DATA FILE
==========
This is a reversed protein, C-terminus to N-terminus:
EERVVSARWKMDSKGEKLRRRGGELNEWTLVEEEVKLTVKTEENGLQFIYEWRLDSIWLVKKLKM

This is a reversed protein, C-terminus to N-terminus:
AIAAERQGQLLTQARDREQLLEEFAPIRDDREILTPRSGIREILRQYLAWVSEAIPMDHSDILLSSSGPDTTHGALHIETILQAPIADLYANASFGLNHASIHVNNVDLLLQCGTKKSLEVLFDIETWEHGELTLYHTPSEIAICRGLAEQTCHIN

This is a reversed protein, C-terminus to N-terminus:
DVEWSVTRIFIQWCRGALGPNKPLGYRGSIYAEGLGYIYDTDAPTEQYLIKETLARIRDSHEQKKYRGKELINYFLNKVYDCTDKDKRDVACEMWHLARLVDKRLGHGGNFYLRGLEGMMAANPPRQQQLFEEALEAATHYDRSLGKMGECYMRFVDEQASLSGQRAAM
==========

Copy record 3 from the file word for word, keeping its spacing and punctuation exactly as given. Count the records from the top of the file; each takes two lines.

This is a reversed protein, C-terminus to N-terminus:
DVEWSVTRIFIQWCRGALGPNKPLGYRGSIYAEGLGYIYDTDAPTEQYLIKETLARIRDSHEQKKYRGKELINYFLNKVYDCTDKDKRDVACEMWHLARLVDKRLGHGGNFYLRGLEGMMAANPPRQQQLFEEALEAATHYDRSLGKMGECYMRFVDEQASLSGQRAAM